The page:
20 December 2016 • Bas Belleman / Youri van Vliet
Student loan – How to spend a new resource? We can work it out together
Universities, universities of applied sciences and students want to have a joint say in how the hundreds of millions of euros generated by the new student loan system will be spent – without any intervention by government authorities.
This resource is intended for such purposes as more intensive education, special talent programmes for students, and refresher courses for lecturers. The Dutch National Students’ Association (ISO), the Dutch National Student Union (LSVb), the Netherlands Association of Universities of Applied Sciences (VH), and the Association of Universities in the Netherlands (VSNU) presented their collective agenda this morning to Minister Bussemaker at The Hague University of Applied Sciences.
The 2-page summarised agenda presented today by the coalition also stated that educational facilities should be ‘first-rate’ and that students should receive better guidance from student psychologists and student advisors.
These hundreds of millions of euros for higher education will become available due to the elimination of the basic grant, a government cutback that has kept new students from receiving this funding since September 2015. The measure took effect regardless of fierce protests by student organisations and a dislike for it among universities of applied sciences.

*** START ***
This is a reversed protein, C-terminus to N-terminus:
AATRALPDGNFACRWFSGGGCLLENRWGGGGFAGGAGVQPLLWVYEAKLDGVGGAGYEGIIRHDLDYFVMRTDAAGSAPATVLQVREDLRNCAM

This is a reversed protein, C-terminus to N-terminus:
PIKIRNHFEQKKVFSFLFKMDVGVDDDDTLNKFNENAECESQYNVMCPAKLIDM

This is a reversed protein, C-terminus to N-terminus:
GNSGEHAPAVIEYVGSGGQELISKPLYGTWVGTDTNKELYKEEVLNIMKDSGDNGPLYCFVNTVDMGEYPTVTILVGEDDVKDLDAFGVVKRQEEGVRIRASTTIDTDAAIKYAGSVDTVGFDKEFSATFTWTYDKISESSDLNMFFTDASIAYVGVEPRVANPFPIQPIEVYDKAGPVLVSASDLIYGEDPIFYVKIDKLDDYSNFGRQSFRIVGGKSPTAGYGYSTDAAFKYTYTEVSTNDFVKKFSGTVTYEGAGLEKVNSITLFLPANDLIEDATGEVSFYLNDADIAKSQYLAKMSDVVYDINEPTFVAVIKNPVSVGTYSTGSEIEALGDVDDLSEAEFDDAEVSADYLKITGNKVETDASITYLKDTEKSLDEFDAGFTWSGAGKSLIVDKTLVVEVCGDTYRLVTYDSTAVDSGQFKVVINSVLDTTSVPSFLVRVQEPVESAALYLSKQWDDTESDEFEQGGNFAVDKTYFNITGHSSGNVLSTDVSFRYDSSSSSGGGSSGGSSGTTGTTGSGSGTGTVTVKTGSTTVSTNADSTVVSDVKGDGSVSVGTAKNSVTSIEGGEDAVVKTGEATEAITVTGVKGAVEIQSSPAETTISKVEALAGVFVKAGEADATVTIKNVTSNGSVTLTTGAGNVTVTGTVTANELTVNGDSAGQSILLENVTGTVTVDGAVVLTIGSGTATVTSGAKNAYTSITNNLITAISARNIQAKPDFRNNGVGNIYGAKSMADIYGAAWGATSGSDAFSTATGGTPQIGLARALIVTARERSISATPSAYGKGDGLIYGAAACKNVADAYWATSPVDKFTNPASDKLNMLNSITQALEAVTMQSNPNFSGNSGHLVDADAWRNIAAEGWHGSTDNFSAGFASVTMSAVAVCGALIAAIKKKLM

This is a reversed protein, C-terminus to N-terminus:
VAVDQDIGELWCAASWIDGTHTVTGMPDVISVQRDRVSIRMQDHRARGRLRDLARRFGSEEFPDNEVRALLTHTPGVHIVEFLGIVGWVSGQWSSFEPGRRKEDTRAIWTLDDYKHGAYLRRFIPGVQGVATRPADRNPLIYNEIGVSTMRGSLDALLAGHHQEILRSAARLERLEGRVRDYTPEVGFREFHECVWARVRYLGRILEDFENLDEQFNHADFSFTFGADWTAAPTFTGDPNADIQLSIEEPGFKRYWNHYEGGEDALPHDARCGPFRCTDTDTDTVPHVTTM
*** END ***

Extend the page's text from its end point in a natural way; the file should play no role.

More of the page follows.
Now, in any case, they want to determine what will be done with the money themselves. According to the agenda, members of the student council would have a say in how this extra funding is to be spent. Universities and universities of applied sciences would also pledge to be accountable for the expenditures.
Their own report
At the same time, members of the educational institution’s participation council would be given the opportunity to submit their own report. This report would be published along with the educational institution’s annual report so that it would be accessible to everyone.
But will politicians simply look on from the sidelines? Having arrived at performance agreements with institutions of higher education (e.g. the rate at which students are completing their degree programmes, the number of class hours and refresher courses for lecturers), many of them want to arrive at ‘quality guidelines’ with these institutions. The question is, however: what will these agreements look like?
In this regard, universities and universities of applied sciences emphasise different goals. ‘Universities of applied sciences are committed to giving students the best possible guidance,’ said Thom de Graaf, Chairman of the Netherlands Association of Universities of Applied Sciences, ‘especially for choosing a degree programme and during their first academic year.’
The universities, however, favour ‘more lecturers per student’, according to Karl Dittrich, Chairman of the Association of Universities in the Netherlands. The universities also attach more importance to the teaching performances of their lecturers.